JUST HUM­MING ALONG

Los Angeles Times - - ARTS & BOOKS - By Dean Kuipers Kuipers is a writer in Los An­ge­les.

Fastest Things on Wings Res­cu­ing Hum­ming­birds in Hol­ly­wood

Terry Masear

Houghton Mif­flin Har­court: 306 pp., $25

Hum­ming­birds are sa­cred to a lot of peo­ple in Los An­ge­les, hov­er­ing dabs of wild­ness that seem to defy the city’s con­crete and cars like tiny, iri­des­cent he­roes. But how many of us have grasped the true na­ture of our re­la­tion­ship with these slip­pery an­gels — or for that mat­ter, any of South­ern Cal­i­for­nia’s still-teem­ing ur­ban wildlife?

In her en­dear­ing new book, “Fastest Things on Wings: Res­cu­ing Hum­ming­birds in Hol­ly­wood,” Terry Masear re­veals that these birds are not only gor­geous, smart and jaw-drop­ping mas­ters of flight but also trust­ing souls that bring out the hu­man­ity and love in even the most hard-bit­ten res­i­dents.

Masear’s story be­gins dur­ing a rain­storm in April 2004, when rush­ing out of her West Hol­ly­wood home on the way to teach at UCLA, she no­tices a hum­ming­bird chick dan­gling by one leg from a dam­aged nest. Af­ter de­liv­er­ing it to Jean Roper, a vet­eran L.A. hum­ming­bird re­hab­ber, she of­fers to vol­un­teer. As Masear be­gins pick­ing up stranded chicks and in­jured birds, Roper nurses that first bird back to health and they both marvel at a white spot on his head. Such a mark­ing is rare for an Anna’s hum­ming­bird, with their bright green plumage and scar­let crowns and gor­gets (of­ten mis­taken for ruby-throated, which are not na­tive to L.A.).

Four years later, Masear has be­come a full-time hum­ming­bird re­hab­ber dur­ing the sum­mer, her home given over to scores of birds laid low by tree-trim­ming, wind, cats, mis­in­formed bird fa­nat­ics and all man­ner of ac­ci­dents. One is a badly in­jured bird that has col­lided with a limousine and is nearly dead. As she grad­u­ally cleans off the road grime and tar over a pe­riod of days, she finds the white spot and she and Roper agree it is the same bird, which she named Gabriel.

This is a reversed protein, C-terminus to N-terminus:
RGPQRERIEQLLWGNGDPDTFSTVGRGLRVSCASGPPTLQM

Gabriel’s back is in­jured and he be­gins a long and iffy re­ha­bil­i­ta­tion, which be­comes the book’s some­what thin nar­ra­tive chord. Along the way, the hun­dreds of birds that come and go have lessons for Masear; this is the real joy of “Fastest Things on Wings.” Af­ter los­ing a bird for the first time, she writes:

“But grad­u­ally, along with the height­ened angst cre­ated by help­less hum­ming­birds, came a larger un­der­stand­ing of the na­ture of ex­is­tence. ... Be­cause if one les­son had sunk in over the past few years, it was that no­body wants to watch a hum­ming­bird die. That’s where re­hab­bers come in. We take the pain for ev­ery­body.”

Oh, and there’s so much pain. Masear seems a bit too in­vested in mak­ing sure we un­der­stand that res­cue life can be manic and raw: Be­tween snip­pets about Gabriel and his part­ner in re­hab, Pep­per, we’re over­whelmed as a be­wil­der­ing bliz­zard of other birds blow into her life — scores of sto­ries about species, in­juries and treat­ments, not to men­tion Masear’s masochis­tic sched­ule. We have to wait too long to get back to Gabriel as each new drama pulls us into a new psy­cho­log­i­cal minefield: a mom afraid of her daugh­ter’s can­cer, lonely old folks, en­ti­tled Brent­wood ladies, sob­bing road­ies.

“Peo­ple feel so tightly bound to hum­ming­birds,” Masear writes, “that the birds be­come minia­ture mir­rors. In ur­ban com­mu­ni­ties through­out Los An­ge­les, hum­ming­birds are the poster chil­dren for pri­mal in­no­cence, both theirs and ours. … This is why their deaths, as small and in­signif­i­cant as they may seem, have the power to drive the hard truth of our own mor­tal­ity straight home.”

Pro­voked to tears, Masear turns over and over to Lao Tzu for bits of Taoist wis­dom such as: Just do what needs to be done.

Mostly, what needs to be done is ed­u­cat­ing the public. Mother hum­ming­birds, for ex­am­ple, will not aban­don chicks han­dled by peo­ple. It’s a fed­eral of­fense to keep a hum­ming­bird as a pet. Feed them white sugar wa­ter, not the red­dyed kind (the color is un­nec­es­sary) or brown sugar (it sticks in their crop). Don’t put them on cot­ton tow­els, be­cause it will pull their claws out when you lift them. Masear would have done well to add a one-page break­down of what to do if you find a downed hum­ming­bird, but the best idea is ob­vi­ous: Call a re­hab­ber.

This is a book about birds that is ac­tu­ally a book about love, and Masear does us a fa­vor by risk­ing heart­break ev­ery day. She notes that she can­not work with ravens or crows or mock­ing­birds be­cause they im­print on peo­ple and want to stick around, and then she would have to break the bond to let them be wild. “Some peo­ple are good at this. I am not,” she ac­knowl­edges. “I have too much of what John Keats called neg­a­tive ca­pa­bil­ity as well as a close corol­lary, em­pa­thy.”

Hum­ming­birds are good at let­ting Masear know they are grate­ful — of­ten hov­er­ing in front of her face in a kind of aerial thank-you — be­fore they zoom away and are gone. But Gabriel and Pep­per push past that be­hav­ior, of­fer­ing a pow­er­ful story of in­ter­species com­mu­ni­ca­tion and trust.

The last words of “Fastest Things on Wings” are: “I am fly­ing.” A fit­ting end to a book that will change for­ever the way you look at these lit­tle birds.

Rocky Stickel Houghton Miff lin Har­cour t

HUM­MING­BIRDS are re­vealed to be not only gor­geous mas­ters of f light but trust­ing souls too.

John Masear Houghton Miff lin Har­cour t

TERRY MASEAR, au­thor and hum­ming­bird re­hab­ber.

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